The diversity and viability of prokaryotic communities in the primitive organomineral soils of East Antarctica have been studied; it has been shown that the total number of bacteria is smaller than and the viability of bacteria is similar to that in soils of the temperate zone. The prokaryotic communities are characterized by the occurrence of a major part of cells in filterable forms, which is higher than the analogous parameter for the temperate soils. The method of fluorescence in situ hybridization (FISH) revealed that the distribution of the main taxons is similar to that in the temperate soils: the portion of the domain Archaea is smaller than that of the domain Bacteria; the total content of Gram-negative bacteria (the phyla Proteobacteria, Acidobacteria, and Planctomycetes) is higher than that of Gram-positive bacteria (Actinobacteria). Within the phylum Proteobacteria, a significant variation of three proteobacterial classes has been noted along the profiles of the soils studied.

  13. Effectiveness of the bran media and bacteria inoculum treatments in increasing pH and reducing sulfur-total of acid sulfate soils

    NASA Astrophysics Data System (ADS)

    Taufieq, Nur Anny Suryaningsih; Rahim, Sahibin Abdul; Jamil, Habibah

    2013-11-01

    This study was carried out to determine the effectiveness ofsulfate reducing bacteria (SRB) in using bran as a source of food and energy, and to see the effectiveness of the bran media and bacteria inoculums treatments for pH and sulfur-total of acid sulfate reduction insoils. This study used two factors in group random designs with four treatments for bacteria inoculum of B1 (1%), B2 (5%), B3 (10%), B4 (15%) and two treatments for organic media (bran) of D1 (1:1) and D2 (1:19). Based on three replications, the combination resulted in a total of 24 treatments. Soil pH was measured using the Duddridge and Wainright method and determination of sulfate content in soil was conducted by the spectrophotometry method. The data obtained was analyzed for significance by Analysis of Variance and the Least Significant Difference Test. The pH of the initial acid sulfate soils ranged from 3 to 4 and the soil sulfur-total ranged from 1.4% to 10%. After mixing sulfate reducing bacteria with the bran mediaand incubated for four days, the pH of the acid sulfate soils increased from 3.67 to 4.20, while the soil sulfur-total contents had been reduced by 2.85% to 0.35%. This experiment has proven that an acid sulfate soil with low pH is a good growth medium for the sulfate reducing bacteria. The bestincubation period to achieve an effective bioremediation resultthrough sulfate percentage reduction by sulfate reducing bacteria was 10 days, while the optimum bran media dose was 1:19, and the bacteria inoculums dose was 10%.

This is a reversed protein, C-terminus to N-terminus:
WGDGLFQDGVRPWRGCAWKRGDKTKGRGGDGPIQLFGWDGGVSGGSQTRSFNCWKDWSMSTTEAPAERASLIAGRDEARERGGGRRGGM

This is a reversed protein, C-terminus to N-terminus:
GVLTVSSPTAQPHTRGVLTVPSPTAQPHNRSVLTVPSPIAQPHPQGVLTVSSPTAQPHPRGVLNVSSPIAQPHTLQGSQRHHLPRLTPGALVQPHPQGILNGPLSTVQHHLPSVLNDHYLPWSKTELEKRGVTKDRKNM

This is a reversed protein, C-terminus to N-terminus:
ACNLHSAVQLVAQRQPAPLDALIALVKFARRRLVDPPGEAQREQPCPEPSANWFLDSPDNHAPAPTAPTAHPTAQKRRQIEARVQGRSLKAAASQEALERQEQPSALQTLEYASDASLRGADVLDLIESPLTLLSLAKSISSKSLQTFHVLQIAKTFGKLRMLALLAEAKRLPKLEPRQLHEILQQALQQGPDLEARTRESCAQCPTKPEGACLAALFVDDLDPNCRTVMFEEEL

14. Solid-solution partitioning and thionation of diphenylarsinic acid in a flooded soil under the impact of sulfate and iron reduction.

    PubMed

    Zhu, Meng; Tu, Chen; Hu, Xuefeng; Zhang, Haibo; Zhang, Lijuan; Wei, Jing; Li, Yuan; Luo, Yongming; Christie, Peter

    2016-11-01

    Diphenylarsinic acid (DPAA) is a major organic arsenic (As) compound derived from abandoned chemical weapons. The solid-solution partitioning and transformation of DPAA in flooded soils are poorly understood but are of great concern. The identification of the mechanisms responsible for the mobilization and transformation of DPAA may help to develop effective remediation strategies. Here, soil and Fe mineral incubation experiments were carried out to elucidate the partitioning and transformation of DPAA in anoxic (without addition of sulfate or sodium lactate) and sulfide (with the addition of sulfate and sodium lactate) soil and to examine the impact of sulfate and Fe(III) reduction on these processes. Results show that DPAA was more effectively mobilized and thionated in sulfide soil than in anoxic soil. At the initial incubation stages (0-4weeks), 6.7-74.5% of the total DPAA in sulfide soil was mobilized likely by sorption competition with sodium lactate. At later incubation stage (4-8weeks), DPAA was almost completely released into the solution likely due to the near-complete Fe(III) reduction. Scanning transmission X-ray microscopy (STXM) results provide further direct evidence of elevated DPAA release coupled with Fe(III) reduction in sulfide environments. The total DPAA fraction decreased significantly to 24.5% after two weeks and reached 3.4% after eight weeks in sulfide soil, whereas no obvious elimination of DPAA occurred in anoxic soil at the initial two weeks and the total DPAA fraction decreased to 10.9% after eight weeks. This can be explained in part by the enhanced mobilization of DPAA and sulfate reduction in sulfide soil compared with anoxic soil. These results suggest that under flooded soil conditions, Fe(III) and sulfate reduction significantly promote DPAA mobilization and thionation, respectively, and we suggest that it is essential to consider both sulfate and Fe(III) reduction to further our understanding of the environmental fate of DPAA.

  15. Plutonium-239 + 240 and Americium-241 in soils east of Rocky Flats, Colorado

    SciTech Connect

    Litaor, M.I.; Barth, G.R.; Molzer, P.C.; Thompson, M.L.

    1994-11-01